Use institutional capabilities to define strategic focus by defining your organization’s key capabilities and developing a prioritized strategy map.
Assess key capabilities for planning priorities through a review of institutional processes, information, application, and technology support of key capabilities.
Consolidate and prioritize capability gaps for incorporation into priorities.
Using an industry-specific reference architecture is central to, and has many benefits for, organizational priorities. It is critical for understanding, modeling, and communicating the operating environment and the direction of the organization and, more significantly, for enabling measurable top-line organizational outcomes and unlocking direct value.
Industry Overview: Higher Education
The higher education industry consists of institutions of tertiary education, such as universities, colleges, and vocational trade schools. The primary activity of these institutions is to provide education that leads to an academic degree or a professional certification.
A complementary function of higher education is the pursuit of research, both theoretical and applied. This research is often conducted through partnerships with public agencies or private industry. Academics regularly collaborate across institutions, which is seen as mutually beneficial.
The higher education industry has a complicated revenue model. Student tuition is provided by both private and public funds. Governments often subsidize the tuition of students who are citizens within their jurisdiction. This subsidy may be paid to the institution or the students. Students themselves seek financial aid in the form of scholarships and loans to support their studies.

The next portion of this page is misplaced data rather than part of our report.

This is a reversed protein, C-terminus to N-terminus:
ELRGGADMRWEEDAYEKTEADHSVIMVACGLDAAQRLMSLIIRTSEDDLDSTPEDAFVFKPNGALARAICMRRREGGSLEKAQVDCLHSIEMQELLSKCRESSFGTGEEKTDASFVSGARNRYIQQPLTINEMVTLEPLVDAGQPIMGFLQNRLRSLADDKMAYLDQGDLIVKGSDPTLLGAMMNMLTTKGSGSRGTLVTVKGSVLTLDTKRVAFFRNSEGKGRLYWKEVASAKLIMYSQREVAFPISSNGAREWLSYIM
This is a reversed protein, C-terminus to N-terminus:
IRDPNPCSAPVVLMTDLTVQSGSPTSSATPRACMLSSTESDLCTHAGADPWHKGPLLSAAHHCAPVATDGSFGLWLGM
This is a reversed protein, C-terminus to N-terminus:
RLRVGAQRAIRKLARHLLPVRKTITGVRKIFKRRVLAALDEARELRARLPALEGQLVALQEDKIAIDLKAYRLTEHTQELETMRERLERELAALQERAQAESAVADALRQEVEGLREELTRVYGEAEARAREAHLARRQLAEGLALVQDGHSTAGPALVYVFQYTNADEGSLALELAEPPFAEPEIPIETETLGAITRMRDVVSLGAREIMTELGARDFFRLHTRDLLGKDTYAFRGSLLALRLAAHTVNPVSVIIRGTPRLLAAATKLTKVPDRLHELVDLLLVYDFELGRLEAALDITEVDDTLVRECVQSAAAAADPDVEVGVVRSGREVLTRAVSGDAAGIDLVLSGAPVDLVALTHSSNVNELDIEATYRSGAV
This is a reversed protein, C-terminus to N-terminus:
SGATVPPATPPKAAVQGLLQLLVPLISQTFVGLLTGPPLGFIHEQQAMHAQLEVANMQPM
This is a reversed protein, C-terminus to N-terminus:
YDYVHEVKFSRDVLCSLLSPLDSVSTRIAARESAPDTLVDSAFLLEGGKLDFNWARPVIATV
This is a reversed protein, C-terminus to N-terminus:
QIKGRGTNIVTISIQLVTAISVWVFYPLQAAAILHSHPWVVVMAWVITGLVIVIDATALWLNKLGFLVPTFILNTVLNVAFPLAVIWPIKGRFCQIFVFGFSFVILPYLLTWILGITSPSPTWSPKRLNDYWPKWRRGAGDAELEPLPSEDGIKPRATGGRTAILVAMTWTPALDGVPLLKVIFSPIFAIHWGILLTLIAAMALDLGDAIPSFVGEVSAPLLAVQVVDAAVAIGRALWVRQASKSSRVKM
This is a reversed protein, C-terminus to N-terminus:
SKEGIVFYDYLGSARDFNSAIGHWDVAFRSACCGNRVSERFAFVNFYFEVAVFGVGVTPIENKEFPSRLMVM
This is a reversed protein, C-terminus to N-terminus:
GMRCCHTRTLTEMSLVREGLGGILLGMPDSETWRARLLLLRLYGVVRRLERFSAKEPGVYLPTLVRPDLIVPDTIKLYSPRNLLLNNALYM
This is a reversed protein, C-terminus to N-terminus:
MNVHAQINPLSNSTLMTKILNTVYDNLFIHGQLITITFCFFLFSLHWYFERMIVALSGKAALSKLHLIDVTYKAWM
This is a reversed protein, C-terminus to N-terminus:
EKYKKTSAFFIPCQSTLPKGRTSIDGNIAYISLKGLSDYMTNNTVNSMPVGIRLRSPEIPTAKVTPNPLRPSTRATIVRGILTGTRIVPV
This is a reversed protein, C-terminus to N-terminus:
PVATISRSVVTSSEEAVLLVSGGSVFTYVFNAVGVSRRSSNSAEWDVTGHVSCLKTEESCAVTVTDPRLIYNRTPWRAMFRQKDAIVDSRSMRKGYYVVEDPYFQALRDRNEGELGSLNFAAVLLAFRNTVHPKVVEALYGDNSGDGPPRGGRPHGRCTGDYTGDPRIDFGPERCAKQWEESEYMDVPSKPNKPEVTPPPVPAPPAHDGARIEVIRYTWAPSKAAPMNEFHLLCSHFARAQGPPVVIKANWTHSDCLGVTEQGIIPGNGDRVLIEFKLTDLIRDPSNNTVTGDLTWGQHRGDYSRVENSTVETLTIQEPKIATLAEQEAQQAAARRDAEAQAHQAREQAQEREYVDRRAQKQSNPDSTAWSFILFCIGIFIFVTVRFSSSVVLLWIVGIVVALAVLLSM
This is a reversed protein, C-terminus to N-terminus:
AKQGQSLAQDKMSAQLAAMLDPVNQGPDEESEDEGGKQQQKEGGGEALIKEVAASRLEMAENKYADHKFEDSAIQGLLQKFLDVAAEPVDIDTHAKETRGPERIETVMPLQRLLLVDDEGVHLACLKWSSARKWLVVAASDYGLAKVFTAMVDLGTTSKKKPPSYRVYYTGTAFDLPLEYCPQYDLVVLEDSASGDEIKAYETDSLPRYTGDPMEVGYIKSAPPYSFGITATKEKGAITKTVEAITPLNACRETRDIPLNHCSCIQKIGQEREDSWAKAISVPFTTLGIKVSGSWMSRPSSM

Institutions seek additional revenue by engaging alumni and the private sector in their mission. This activity is referred to as advancement.
Value Chain for the Higher Education Industry
(Sources: “611310 – Colleges, Universities, and Professional Schools” and “611210 – Junior Colleges,” NAICS Code Descriptions, NAICS Association)
Institutional Value Realization
Institutional value defines the success criteria of an organization as manifested through its organizational goals and outcomes. It can be interpreted from four perspectives:
Revenue generation: The revenue generated from institutional capabilities with products enabled by modern technologies
Cost reduction: The cost reduction from institutional capabilities with products enabled by modern technologies
Service enablement: The productivity and efficiency gains of internal institutional operations from products and capabilities enhanced with modern technologies
Constituent and market reach: The improved reach and insights of the institution in existing or new markets
Institutional Value Matrix
Values, goals, and outcomes cannot be achieved without institutional capabilities
Break down institutional goals into strategic, achievable initiatives focused on specific value streams and institutional capabilities.
Business capability maps, value streams, strategy maps, solution architectures, and a catalog of resources for higher education.
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We produce unbiased and highly relevant research to help CIOs and IT leaders make strategic, timely, and well-informed decisions. We partner closely with IT teams to provide everything they need, from actionable tools to analyst guidance, ensuring they deliver measurable results for their organizations.
What Is a Blueprint?
A blueprint is designed to be a roadmap, containing a methodology and the tools and templates you need to solve your IT problems.
Each blueprint can be accompanied by a Guided Implementation that provides you access to our world-class analysts to help you get through the project.